A Man Called John

Photo by Dewang Gupta on Unsplash

Gospel of John 1:6-18

6-8 A man called John was sent by God as a witness to the light, so that any man who heard his testimony might believe in the light. This man was not himself the light: he was sent simply as a personal witness to that light. Phillips

A man’ is the translation for the Greek Anthropos, but the word actually refers to a person as opposed to aner which does mean man. Anthropos can be used for man when it is known that a man is the subject, as it is here. Why did GJohn use the word? I suspect because he wants us to understand our role is just as important as that of the Baptizer. He was a witness to Jesus as we all are expected to be, even if we are doing it centuries later.

That man was sent by God. GJohn will use sent, send, sending, etc., fifty-seven times. God intends for us to be visited by many witnesses. In that same vein, GJohn always refers to the Twelve as disciples, never Apostles. He seems to emphasize that all who follow Jesus are equal and expected to witness as the Baptizer did.

There are two Greek words, martureo (noun) and marturia (verb) occurring forty-seven times; they always mean witness, yet many English translations use testimony or testify. The purpose of witnesses is to convince people that Jesus is the Messiah. GJohn uses the word pisteuo one-hundred times. It means to believe.

Isaiah 40:3-5. A voice rings out: “Clear in the desert a road for the Lord! Level in the wilderness a highway for our God! Let every valley be raised, every hill and mount made low. Let the rugged ground become level and the ridges become a plain. The Presence of the Lord shall appear, and all flesh, as one, shall behold—for the Lord Himself has spoken.” JSP

Here, John first uses the Greek martureo—witness. We will see it thirty-seven times in his Gospel. Words, actions, and people all witness to the Messiah, including Jesus himself. In John’s Gospel, one witness is not enough; a dozen is not enough. All of us are witnesses to the reality of a human who was God; or a God who was human.

Yet, given Let us make man in our image…, why should we be surprised when God walks the earth looking like us?

The Baptizer, son of Elizabeth, a cousin to Mary, was only a prophet, not the Messiah. But he was a prophet regarding the Messiah, he who Isiah promised. Baptizer’s message was clear; turn to the true light now, for the Messiah is coming (GJohn does not use the word repent). He never claimed to be anything other than the promised witness for the long-promised Messiah.

9 The true light that gives light to everyone was coming into the world. NIV

Standing in the running waters of the River Jordan, the Baptizer shouted to all who would listen, ‘he is coming.’ He spoke of the Promised One of God who would bring the Light of God into the dark world. The Word that created light became a human to bring us the Light created before the creation of the sun and moon.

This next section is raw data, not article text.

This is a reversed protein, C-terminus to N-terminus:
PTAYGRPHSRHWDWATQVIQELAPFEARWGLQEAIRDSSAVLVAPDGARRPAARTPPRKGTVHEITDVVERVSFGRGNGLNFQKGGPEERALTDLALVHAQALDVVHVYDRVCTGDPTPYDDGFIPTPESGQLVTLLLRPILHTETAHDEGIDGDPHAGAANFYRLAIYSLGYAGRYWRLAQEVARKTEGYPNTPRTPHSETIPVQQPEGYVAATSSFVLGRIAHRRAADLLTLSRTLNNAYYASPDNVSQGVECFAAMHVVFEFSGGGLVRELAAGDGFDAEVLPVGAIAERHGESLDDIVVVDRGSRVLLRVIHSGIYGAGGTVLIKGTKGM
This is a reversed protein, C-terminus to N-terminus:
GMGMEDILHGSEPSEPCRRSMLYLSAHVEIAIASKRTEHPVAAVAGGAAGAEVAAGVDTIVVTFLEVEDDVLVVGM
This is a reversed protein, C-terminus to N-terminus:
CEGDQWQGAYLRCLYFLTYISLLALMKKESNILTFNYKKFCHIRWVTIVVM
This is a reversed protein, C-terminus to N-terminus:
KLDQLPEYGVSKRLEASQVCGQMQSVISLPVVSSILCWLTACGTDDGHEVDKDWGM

10 He was in the world, and the world was created by him, but the world did not recognize him. 11 He came to what was his own, but his own people did not receive him. NET

The world we live in is not the perfect creation we read of in Genesis 1. This world, the one Jesus came to, is broken by sin, but we must live here until we can believe in God instead of ourselves. The Hebrew Yeshua, Jesus, lived a perfect life in this imperfect world so that we can see how God wants us to live. Jesus is a witness to God the Father.

We humans, Hebrew and Gentile alike, have a long history of not believing in God or ignoring Him. Many who claim to believe have very warped ideas of what that involves. Some followers of Jesus did not believe he was a person. John wrote his Gospel because of such beliefs to steer us back to the Truth. Jesus is the Son of God, but also the son of Joseph and Mary.

Tens of millions of people today are atheists who reject all religions and any concept of a god. That was not a problem John had to tackle. Nearly everyone in the world in 90 CE, not just the Roman world—Africa, China, the Americas—believed in gods. John had to convince his readers that there is one and only one God. Jesus the Messiah created the entire physical universe, and He created humans to be his companions. [Since few people could read until modern times, reading the Gospels and Letters aloud in churches was the norm.]

John works to counter the arguments put forth by atheists. God does not exist; ‘wrong, Jesus did exist, I walked with him for three years; I saw Jesus speaking with Moses and Elijah; I saw him drive out demons and heal the sick; I saw his empty tomb.’

12 But to as Many as did receive him, to those who put their trust in his person and power, he gave the right to become children of God. 13 not because of bloodline, physical impulse or human intention, but because of God. CJB

Athanasius, Bishop of Alexandria, writing about 350 CE, penned the following. For the Word perceived that death was the only way that the corruption of people could be undone—thus the flood. However, it was impossible for the Word to suffer death, being immortal and Son of the Father. Therefore, he takes to himself a body capable of death, so that such a body, by partaking of the Word who is above all, might be worthy to die in the stead of all, and might, because of the Word that had come to dwell in it, remain incorruptibleACCS